The challenges of microfinance innovation: Understanding ‘private services’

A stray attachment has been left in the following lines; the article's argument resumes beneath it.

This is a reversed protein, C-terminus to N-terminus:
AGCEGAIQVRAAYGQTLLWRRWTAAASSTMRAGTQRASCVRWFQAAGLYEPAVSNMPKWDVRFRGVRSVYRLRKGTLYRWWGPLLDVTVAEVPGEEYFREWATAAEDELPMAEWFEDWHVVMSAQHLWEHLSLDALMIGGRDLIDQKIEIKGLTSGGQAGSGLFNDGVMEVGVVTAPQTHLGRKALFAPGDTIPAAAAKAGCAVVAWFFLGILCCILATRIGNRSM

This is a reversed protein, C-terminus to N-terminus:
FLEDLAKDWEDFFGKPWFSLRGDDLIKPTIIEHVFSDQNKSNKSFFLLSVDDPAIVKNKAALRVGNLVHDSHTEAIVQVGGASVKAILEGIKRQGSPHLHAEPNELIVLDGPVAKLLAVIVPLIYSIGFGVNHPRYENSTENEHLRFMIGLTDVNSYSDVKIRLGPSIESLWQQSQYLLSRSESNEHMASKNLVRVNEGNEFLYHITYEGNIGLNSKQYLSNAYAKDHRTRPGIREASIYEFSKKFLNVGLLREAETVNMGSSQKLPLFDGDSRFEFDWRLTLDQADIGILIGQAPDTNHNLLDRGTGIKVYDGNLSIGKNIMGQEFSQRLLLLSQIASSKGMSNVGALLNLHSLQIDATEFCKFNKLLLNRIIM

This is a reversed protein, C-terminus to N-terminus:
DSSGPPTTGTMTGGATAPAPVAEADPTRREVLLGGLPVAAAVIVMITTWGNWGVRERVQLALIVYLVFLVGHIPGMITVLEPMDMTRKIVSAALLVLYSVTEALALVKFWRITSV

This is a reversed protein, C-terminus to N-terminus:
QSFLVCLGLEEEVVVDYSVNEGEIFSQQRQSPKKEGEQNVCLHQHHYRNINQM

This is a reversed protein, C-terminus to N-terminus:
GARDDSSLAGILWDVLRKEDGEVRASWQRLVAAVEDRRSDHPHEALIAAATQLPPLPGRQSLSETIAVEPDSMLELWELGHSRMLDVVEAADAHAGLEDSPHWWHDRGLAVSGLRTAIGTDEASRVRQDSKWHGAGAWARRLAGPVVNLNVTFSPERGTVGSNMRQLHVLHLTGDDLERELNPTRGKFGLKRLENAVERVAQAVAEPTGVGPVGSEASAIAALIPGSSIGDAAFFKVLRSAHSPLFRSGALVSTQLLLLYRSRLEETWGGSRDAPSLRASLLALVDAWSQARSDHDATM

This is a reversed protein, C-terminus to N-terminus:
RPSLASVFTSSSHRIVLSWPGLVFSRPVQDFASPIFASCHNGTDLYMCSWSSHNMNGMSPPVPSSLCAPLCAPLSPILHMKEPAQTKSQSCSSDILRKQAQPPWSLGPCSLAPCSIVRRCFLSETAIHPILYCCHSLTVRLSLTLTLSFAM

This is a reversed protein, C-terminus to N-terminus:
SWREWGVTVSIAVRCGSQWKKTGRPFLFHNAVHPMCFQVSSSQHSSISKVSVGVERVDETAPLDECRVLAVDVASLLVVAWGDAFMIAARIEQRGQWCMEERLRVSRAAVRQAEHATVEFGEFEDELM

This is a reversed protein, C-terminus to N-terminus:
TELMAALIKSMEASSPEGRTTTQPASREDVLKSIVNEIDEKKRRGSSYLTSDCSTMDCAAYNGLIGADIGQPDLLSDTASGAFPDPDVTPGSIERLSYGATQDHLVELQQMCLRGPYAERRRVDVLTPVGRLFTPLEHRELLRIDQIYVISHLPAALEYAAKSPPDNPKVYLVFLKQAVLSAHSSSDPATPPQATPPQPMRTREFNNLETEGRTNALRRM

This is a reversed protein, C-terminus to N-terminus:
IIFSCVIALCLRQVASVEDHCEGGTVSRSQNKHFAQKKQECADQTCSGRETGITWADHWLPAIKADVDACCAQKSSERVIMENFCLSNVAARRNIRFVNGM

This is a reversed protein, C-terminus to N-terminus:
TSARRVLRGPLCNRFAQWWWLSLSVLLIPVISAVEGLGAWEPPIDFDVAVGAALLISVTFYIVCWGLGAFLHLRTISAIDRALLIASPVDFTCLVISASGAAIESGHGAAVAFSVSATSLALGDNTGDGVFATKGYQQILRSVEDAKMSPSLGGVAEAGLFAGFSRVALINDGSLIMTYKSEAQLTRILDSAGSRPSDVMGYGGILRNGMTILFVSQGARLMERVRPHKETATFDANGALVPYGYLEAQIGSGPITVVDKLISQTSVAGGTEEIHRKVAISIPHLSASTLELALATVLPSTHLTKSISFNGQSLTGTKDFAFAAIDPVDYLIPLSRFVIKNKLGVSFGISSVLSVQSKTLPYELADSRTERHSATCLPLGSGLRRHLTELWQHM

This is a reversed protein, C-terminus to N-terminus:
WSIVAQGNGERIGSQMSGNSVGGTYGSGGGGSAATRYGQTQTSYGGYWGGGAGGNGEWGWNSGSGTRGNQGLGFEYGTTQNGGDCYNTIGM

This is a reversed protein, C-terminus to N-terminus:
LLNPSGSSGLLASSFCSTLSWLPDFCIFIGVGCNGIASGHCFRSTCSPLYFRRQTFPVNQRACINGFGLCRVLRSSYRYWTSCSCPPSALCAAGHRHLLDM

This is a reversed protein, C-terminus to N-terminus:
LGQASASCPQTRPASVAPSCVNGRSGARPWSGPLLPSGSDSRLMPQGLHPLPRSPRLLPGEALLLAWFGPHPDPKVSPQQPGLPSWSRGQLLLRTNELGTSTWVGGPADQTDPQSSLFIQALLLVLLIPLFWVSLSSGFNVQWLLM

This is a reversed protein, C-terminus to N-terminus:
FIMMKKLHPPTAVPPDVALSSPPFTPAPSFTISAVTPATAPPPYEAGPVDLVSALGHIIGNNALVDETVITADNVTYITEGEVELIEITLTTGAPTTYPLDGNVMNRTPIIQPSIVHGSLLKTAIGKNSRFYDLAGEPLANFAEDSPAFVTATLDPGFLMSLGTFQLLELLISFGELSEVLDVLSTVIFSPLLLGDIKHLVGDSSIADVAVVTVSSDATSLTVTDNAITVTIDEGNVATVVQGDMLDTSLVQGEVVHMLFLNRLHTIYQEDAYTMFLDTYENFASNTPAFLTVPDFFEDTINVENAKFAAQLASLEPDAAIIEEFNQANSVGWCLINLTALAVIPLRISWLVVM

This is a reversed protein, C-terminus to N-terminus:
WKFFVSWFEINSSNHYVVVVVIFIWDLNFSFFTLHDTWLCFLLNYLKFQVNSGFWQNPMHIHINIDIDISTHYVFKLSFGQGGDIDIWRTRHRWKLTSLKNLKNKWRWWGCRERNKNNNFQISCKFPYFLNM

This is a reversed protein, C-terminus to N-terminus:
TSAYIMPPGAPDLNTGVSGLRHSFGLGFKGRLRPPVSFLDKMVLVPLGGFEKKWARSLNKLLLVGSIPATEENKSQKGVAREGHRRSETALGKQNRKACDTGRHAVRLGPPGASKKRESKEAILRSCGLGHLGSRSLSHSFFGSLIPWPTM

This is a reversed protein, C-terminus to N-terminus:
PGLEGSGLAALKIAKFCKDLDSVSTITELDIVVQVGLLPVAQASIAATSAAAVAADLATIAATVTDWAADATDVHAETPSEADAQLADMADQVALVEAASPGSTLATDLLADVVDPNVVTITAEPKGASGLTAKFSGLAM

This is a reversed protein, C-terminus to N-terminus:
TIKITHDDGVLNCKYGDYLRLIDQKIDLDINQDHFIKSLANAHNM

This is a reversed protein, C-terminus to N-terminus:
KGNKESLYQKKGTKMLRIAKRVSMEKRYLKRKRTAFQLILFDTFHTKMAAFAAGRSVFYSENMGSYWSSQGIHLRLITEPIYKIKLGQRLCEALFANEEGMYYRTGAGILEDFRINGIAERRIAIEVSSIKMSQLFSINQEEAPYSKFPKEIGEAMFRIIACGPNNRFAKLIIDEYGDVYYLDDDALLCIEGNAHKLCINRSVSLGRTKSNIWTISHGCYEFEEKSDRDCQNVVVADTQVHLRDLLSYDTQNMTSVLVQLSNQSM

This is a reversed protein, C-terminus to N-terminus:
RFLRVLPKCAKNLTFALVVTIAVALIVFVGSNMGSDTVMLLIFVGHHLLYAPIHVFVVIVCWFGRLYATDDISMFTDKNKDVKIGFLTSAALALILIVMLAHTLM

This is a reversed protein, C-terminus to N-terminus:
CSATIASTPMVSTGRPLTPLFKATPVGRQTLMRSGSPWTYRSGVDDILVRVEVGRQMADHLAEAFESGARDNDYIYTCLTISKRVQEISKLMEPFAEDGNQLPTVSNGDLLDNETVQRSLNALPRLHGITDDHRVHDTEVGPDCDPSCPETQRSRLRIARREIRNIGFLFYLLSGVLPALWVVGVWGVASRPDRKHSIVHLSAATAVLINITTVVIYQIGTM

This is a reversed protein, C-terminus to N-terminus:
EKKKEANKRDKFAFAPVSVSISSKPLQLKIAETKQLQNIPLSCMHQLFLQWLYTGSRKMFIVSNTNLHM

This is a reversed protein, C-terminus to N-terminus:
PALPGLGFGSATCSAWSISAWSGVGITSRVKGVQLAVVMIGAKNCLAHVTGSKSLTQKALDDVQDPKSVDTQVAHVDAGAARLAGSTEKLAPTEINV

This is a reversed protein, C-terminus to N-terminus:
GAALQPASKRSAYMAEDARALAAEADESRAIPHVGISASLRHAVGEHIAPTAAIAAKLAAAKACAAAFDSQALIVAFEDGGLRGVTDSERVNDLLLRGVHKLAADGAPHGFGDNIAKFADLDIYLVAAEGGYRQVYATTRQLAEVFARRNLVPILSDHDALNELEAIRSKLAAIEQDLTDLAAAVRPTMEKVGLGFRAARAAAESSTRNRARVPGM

The organization, technology and operation of microfinance have undergone much change and differentiation. Muhammad Yunus, a Nobel-prize winner first demonstrated the possible empowerment of poor people by means of microfinance. Even so, certain cases have indicated that this empowerment does not necessarily occur and that microfinance can even be damaging. In this paper, we describe a case study which describes some of the value clients do receive from an initiative of this kind but notes that this value sometimes lies in unofficial, ‘private’, advice and help. To this end, we conducted an ethnographic study in a microfinance institution (MFI) in Azerbaijan. We found a special pattern of interaction between MFI-staff members and customers, which both regarded as beneficial. Since, from the point of the organization, it was not recognizably part of their work, we call it a “private service”. We think that the identification of similar private initiatives may help to identify new possible synergies between the operation, organization and technology in the microfinance sector. All of them are decisive for the identification of promising human-computer interaction patterns and the design of supportive computer applications.